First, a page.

In some cases, the Valsalva maneuver may solve the issue; to perform the maneuver you should keep your mouth and nostrils closed while attempting to exhale. It is the same maneuver you may have performed to equalize the pressure inside the ears when flying on an airplane (ie. “Popping your ears”).

When to see your doctor?

Occasional or short-lasting ear crackling may be normal but in some cases it is strongly advised to see your GP for a medical examination such as when:

  • Symptoms last for weeks
  • Symptoms started after a trauma or injury
  • Aside from ear crackling you also experience dizziness, nausea, fever, hearing loss, or other symptoms.
  • There is discharge from the ear canal that contains blood or has a foul smell

Sources

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What is a lucency? Meaning of X Ray and CT scan terms https://www.medtravel.asia/what-is-a-lucency-meaning-of-x-ray-and-ct-scan-terms/ https://www.medtravel.asia/what-is-a-lucency-meaning-of-x-ray-and-ct-scan-terms/#respond Tue, 02 Mar 2021 08:27:44 +0000 https://www.medtravel.asia/?p=3476 After getting an X Ray or CT scan, you may have encountered the term lucency in the report written by the radiologist. If you wonder what lucencies are, the answer is both simple and complicated at the same time, keep reading to understand why. What are lucencies? Radiographs, commonly known as X Rays, are images […]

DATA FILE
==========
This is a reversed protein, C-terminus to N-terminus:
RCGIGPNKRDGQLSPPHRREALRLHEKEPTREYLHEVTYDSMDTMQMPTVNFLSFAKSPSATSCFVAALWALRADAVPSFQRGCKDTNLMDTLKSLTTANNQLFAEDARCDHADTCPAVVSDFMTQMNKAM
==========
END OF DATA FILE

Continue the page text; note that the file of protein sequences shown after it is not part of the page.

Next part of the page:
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After getting an X Ray or CT scan, you may have encountered the term lucency in the report written by the radiologist. If you wonder what lucencies are, the answer is both simple and complicated at the same time, keep reading to understand why.

meaning of lucency in x-ray or ct scan

What are lucencies?

Radiographs, commonly known as X Rays, are images obtained for diagnostic purposes; in medical radiography, an X-ray generator produces a beam of energy (x-rays) that travels towards the body of the patient: part of these X rays will be absorbed by body structures while some of them will make it through the body and will be captured on a film placed behind the patient. CT Scans employ the same principle but can produce three dimensional images.